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An Assessment of the U.S. Labor Market

By

James Bullard
Thursday, June 3, 2021

The economic shock caused by the COVID-19 pandemic and the public health measures needed to contain it had an unprecedented impact on the U.S. labor market. The unemployment rate jumped during the early months of the pandemic, and other measures of labor input—such as payroll employment and hours worked—declined dramatically. From February to April 2020, the unemployment rate increased from 3.5% to 14.8%. Over that same period, payroll employment declined by 22.4 million jobs, and total hours worked declined by 17%.

While the shock was immediate and large, the economy is recovering at a swift pace, as vaccines bring the public health crisis under control. The speed of today’s recovery is much faster than with many past economic shocks, which were caused by underlying weaknesses in the economy, as in the financial crisis of 2007-09. How far along we are with the U.S. labor market recovery can be difficult to determine, however, especially since some of the economic data have not aligned with anecdotal information from businesses.

So, how do we assess the state of the U.S. labor market?

Output vs. Labor Market

In the second quarter, real gross domestic product (GDP) is likely to surpass its previous peak level reached in the fourth quarter of 2019. This suggests the recession and the recovery period are behind us, and that the U.S. economy is moving into the expansion phase of the business cycle during the current quarter.

While real GDP is poised to return to and surpass its previous peak, many measures of the labor market remain below their previous peaks, as discussed below. How could that be? One reason is likely due to the composition of the pool of workers. Many of the workers most disrupted by the pandemic were in “high physical contact” jobs, which tend to be lower-wage jobs. In contrast, high-wage workers have been more likely to be able to continue working—and possibly with higher productivity. This could explain how the economy is able to produce as much output as before the economic downturn with fewer total employed.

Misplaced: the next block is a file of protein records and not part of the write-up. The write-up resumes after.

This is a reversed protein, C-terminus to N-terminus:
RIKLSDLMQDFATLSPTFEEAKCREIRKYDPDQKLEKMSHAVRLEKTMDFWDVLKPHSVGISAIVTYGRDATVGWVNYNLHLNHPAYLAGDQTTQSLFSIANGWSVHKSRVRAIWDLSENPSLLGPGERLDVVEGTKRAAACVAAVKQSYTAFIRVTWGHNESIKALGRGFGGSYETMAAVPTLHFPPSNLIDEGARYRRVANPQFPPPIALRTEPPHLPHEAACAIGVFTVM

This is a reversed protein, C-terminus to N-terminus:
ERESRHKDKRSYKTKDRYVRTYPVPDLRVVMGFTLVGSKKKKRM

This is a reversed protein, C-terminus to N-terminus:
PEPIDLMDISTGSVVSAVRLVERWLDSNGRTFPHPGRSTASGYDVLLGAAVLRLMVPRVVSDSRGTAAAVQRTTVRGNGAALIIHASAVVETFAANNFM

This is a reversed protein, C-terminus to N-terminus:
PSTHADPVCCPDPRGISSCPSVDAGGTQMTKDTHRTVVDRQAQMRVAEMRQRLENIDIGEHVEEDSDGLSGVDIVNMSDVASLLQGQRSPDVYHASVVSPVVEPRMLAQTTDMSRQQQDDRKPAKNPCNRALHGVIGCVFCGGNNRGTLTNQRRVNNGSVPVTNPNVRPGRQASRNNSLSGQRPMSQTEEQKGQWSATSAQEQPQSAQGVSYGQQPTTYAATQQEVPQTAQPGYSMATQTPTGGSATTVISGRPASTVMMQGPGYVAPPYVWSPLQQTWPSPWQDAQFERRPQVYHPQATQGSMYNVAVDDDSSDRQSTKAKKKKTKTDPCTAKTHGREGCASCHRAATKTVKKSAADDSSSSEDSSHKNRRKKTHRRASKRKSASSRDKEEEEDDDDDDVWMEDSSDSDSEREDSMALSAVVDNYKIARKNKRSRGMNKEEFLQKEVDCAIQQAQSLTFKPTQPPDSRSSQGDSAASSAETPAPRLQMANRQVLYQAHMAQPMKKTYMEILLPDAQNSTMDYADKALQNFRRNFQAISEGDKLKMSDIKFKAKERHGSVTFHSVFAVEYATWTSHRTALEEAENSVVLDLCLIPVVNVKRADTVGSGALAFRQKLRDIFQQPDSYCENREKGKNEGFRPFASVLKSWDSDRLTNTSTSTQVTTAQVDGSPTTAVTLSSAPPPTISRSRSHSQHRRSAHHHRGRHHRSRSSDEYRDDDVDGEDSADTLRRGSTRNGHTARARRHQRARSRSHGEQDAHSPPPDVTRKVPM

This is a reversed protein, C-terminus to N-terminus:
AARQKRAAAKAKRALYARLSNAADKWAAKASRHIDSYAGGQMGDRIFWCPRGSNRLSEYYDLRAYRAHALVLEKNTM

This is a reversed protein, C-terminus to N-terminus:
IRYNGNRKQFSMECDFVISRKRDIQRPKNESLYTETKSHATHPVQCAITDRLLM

Common Measures of Labor Market Performance

A common way to gauge how the labor market is doing is to count the number of people employed. Payroll employment for April 2021 remained 8.2 million below its February 2020 level, suggesting that the labor market recovery is far from complete. Another way is to count hours worked. As of April 2021, total hours worked remained about 4% below their pre-pandemic level.

Another consideration when looking at the number of jobs is that labor force participation has been trending downward since 2000.The overall labor force participation rate is projected to continue declining from 2019 to 2029, according to the Bureau of Labor Statistics’ projections released in September 2020 and discussed in this Monthly Labor Review article. Relative to a simple trend line drawn from 2000 to the present, the labor force participation rate was above trend toward the end of the pre-pandemic expansion but is now back on trend, as shown in this FRED graph. During the pandemic, people who dropped out of the labor force include some workers close to retirement who may have decided to go ahead and retire. These workers—especially ones who benefited from increases in the stock market and housing wealth—may be less likely to come back into the labor market once the pandemic ends.